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LAPD Chief William J. Bratton awarded major British title

In the world of the LAPD, rumors fly fast and furious. One of the most persistent in recent years has been that it is only a matter of time before Chief William J. Bratton hops the pond to become the head of Scotland Yard in London.

On Thursday, the Queen of England did nothing to dispel the notion that the U.K. digs L.A.'s top cop. British Consul-General Bob Pierce announced Queen Elizabeth II’s decision to award Bratton with the honorary title of Commander of the Most Excellent Order of the British Empire.

A step below knighthood, the honor is bestowed on two Americans each year and is being given to Bratton in recognition of his “work to promote cooperation between the United States and United Kingdom police,” according to promotional material.

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Bratton has long looked east to help shape his ideas on policing, starting three decades ago when he was rising through the ranks of the Boston Police Department.

British police, Pierce said, leaned heavily on Bratton for help when rethinking policing in Northern Ireland as part of the peace agreement between the IRA and British government.

Bratton, who will receive a very royal-looking medallion from the British ambassador at a ceremony in Washington, D.C., in September, called the award a “great honor.”

At the news conference to announce his new title, Bratton discussed as well a hearing scheduled for Monday in front of U.S. District Judge Gary Feess. For the last nine years, Feess has overseen the LAPD’s efforts to implement a sweeping series of reforms imposed on the department after the Rampart corruption scandal. Bratton said he was “cautiously very optimistic” the judge would find the LAPD has largely completed the reforms and bring an end to the federal government’s watchdog role over the department.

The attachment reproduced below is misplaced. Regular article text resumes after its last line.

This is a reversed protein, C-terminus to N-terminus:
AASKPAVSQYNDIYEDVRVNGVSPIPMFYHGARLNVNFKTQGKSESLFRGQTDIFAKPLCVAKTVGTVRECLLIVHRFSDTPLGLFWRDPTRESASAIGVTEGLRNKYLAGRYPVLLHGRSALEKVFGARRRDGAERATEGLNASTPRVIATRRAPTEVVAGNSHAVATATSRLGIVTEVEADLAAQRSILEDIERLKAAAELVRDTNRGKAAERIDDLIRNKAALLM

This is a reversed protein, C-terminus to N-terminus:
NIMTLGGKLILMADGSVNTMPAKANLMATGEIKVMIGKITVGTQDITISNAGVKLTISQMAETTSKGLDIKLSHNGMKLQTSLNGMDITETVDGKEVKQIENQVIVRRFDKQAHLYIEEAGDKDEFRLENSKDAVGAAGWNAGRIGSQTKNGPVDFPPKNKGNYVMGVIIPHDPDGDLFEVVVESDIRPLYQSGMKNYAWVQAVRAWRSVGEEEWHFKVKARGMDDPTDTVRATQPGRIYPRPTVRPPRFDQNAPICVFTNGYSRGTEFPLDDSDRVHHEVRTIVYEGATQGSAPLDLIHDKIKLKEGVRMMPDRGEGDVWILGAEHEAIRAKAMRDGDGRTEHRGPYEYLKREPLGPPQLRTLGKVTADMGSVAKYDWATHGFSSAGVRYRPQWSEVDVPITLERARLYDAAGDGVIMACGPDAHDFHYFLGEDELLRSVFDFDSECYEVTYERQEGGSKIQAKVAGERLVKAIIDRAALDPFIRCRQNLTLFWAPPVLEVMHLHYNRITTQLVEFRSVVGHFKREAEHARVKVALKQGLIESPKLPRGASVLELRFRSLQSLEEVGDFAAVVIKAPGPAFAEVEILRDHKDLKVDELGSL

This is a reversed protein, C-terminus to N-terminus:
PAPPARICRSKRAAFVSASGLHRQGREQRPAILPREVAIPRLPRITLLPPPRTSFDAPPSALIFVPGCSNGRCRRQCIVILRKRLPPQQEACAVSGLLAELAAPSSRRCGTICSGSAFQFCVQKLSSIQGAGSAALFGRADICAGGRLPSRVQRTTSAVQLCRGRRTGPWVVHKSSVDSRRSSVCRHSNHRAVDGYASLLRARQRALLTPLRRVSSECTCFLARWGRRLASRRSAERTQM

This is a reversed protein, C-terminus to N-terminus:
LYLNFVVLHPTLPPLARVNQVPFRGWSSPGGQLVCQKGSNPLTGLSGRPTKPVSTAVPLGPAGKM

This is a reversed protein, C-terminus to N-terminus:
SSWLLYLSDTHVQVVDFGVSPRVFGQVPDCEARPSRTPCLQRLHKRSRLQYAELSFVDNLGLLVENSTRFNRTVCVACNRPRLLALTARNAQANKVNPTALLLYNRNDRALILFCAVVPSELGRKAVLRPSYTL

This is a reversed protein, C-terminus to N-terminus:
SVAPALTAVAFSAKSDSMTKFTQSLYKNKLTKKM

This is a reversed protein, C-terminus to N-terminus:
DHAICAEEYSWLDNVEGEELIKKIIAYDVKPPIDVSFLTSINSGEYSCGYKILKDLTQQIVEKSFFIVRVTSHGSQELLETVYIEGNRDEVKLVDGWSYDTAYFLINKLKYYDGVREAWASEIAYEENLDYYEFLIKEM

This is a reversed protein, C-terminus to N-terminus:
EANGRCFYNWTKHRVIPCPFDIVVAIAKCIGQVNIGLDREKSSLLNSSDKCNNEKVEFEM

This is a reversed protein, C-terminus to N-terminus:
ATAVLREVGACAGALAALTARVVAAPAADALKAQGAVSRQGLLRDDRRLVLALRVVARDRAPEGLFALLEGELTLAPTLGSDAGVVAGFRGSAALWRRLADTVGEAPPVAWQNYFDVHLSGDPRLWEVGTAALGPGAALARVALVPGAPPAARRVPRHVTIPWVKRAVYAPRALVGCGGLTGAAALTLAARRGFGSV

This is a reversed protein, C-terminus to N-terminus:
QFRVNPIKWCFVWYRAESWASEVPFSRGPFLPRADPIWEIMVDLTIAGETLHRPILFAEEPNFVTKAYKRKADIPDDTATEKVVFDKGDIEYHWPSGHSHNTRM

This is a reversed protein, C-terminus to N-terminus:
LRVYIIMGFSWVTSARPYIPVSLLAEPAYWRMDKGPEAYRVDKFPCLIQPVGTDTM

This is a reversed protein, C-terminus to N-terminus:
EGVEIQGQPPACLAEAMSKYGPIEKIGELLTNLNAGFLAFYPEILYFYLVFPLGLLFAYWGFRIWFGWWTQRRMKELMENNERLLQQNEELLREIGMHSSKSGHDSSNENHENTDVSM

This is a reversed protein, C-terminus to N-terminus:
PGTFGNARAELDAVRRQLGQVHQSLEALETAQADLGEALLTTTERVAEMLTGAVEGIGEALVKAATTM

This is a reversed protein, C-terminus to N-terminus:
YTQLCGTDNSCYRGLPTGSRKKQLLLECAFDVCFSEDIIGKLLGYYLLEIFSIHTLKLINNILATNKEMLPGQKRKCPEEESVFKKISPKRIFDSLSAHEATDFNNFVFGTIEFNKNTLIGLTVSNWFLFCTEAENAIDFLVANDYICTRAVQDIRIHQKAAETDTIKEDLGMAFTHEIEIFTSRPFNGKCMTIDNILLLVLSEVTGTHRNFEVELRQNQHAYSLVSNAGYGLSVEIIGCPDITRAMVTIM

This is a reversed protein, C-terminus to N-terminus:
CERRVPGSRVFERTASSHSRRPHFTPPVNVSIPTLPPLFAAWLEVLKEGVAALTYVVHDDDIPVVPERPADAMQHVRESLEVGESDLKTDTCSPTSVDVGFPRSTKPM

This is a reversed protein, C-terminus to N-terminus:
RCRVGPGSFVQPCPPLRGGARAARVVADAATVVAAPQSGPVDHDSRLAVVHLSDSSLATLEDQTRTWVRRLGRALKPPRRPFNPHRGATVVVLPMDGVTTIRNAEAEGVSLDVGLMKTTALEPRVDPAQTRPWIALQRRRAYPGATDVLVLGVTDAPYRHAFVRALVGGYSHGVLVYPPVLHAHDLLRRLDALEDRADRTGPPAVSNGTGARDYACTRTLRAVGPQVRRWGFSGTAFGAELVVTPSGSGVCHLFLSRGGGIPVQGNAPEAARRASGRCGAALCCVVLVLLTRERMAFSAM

Bratton also drew attention to the city’s proposed budget for the upcoming fiscal year. Trying to debunk the notion that the LAPD has been spared from serious cuts, Bratton said the budget, barring any changes, would leave him no money to promote hundreds of officers into supervisor positions.

In a “worse, worse case scenario,” Bratton said, he could foresee a freeze on promotions that would force him to close some of the city’s police stations because of insufficient supervisors. He emphasized, however, that he did not expect the situation to reach such dire levels and said he hoped that ongoing negotiations would result in money-saving concessions by city unions.

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joel.rubin@latimes.com


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